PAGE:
Background: In a previous work we showed for the first time that human tumor cells secrete Hsp60 via exosomes, which are considered immunologically active microvesicles involved in tumor progression. This finding raised questions concerning the route followed by Hsp60 to reach the exosomes, its location in them, and whether Hsp60 can be secreted also via other mechanisms, e.g., by the Golgi. We addressed these issues in the work presented here. Principal Findings: We found that Hsp60 localizes in the tumor cell plasma membrane, is associated with lipid rafts, and ends up in the exosomal membrane. We also found evidence that Hsp60 localizes in the Golgi apparatus and its secretion is prevented by an inhibitor of this organelle. Conclusions/Significance: We propose a multistage process for the translocation of Hsp60 from the inside to the outside of the cell that includes a combination of protein traffic pathways and, ultimately, presence of the chaperonin in the circulating blood. The new information presented should help in designing future strategies for research and for developing diagnostic-monitoring means useful in clinical oncology. © 2012 Campanella et al. Source

Novo G.,University of Palermo | Cappello F.,University of Palermo | Rizzo M.,University of Palermo | Fazio G.,University of Palermo | And 12 more authors.
Translational Research | Year: 2011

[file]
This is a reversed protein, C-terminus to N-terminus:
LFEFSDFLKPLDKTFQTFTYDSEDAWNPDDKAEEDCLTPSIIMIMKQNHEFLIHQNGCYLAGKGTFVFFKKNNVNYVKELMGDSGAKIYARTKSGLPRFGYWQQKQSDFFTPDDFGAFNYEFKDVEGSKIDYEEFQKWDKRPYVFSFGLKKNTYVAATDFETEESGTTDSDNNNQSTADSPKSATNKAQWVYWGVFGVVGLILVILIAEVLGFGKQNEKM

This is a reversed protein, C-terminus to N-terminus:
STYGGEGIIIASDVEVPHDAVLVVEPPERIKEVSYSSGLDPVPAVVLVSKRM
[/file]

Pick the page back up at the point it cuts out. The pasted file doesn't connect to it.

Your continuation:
Heat shock proteins (Hsps) are produced in response to various stressors, including ischemia-reperfusion, and they can exit cells and reach the blood. In this pilot study, we determined serum levels of Hsp60 and heme-oxygenase-1 (HO-1; also named Hsp32) in subjects with acute myocardial infarction (AMI) to assess their clinical significance and potential prognostic value. We also performed a bioinformatics analysis of the 2 molecules in search of structural clues on the mechanism of their release from cells. We studied 40 patients consecutively admitted for AMI (male:female patient ratio = 20:20, mean age: 64 ± 13 years) and 40 matched controls. A blood sample was drawn for biochemical analyses within 24 h of symptoms onset, and Hsp60 and HO-1 concentrations were determined by enzyme-linked immunosorbent assay (ELISA). All patients were followed up for 6 months to register adverse post-AMI cardiovascular events. A multivariate analysis demonstrated that elevated Hsp60 (P = 0.0361), creatine phosphokinase-muscle brain (CK-MB) (P = 0.0446), and troponin (P = 0.0490) were predictive of post-AMI adverse events. In contrast, increased HO-1 showed a significant association with less severity of coronary artery diseases (P = 0.0223). These findings suggest that Hsp60 and HO-1 play distinct roles in the pathogenesis of AMI and subsequent AMI-related pathology. The possibility that these proteins differ in their roles and mechanisms of action in AMI and post-AMI pathology was supported also by the bioinformatics estimates of probability of their localization in various subcellular compartments. The results clear the way for subsequent investigation on the pathogenetic role and clinical significance of Hsp60 and HO-1 in AMI. © 2011 Mosby, Inc. All rights reserved. Source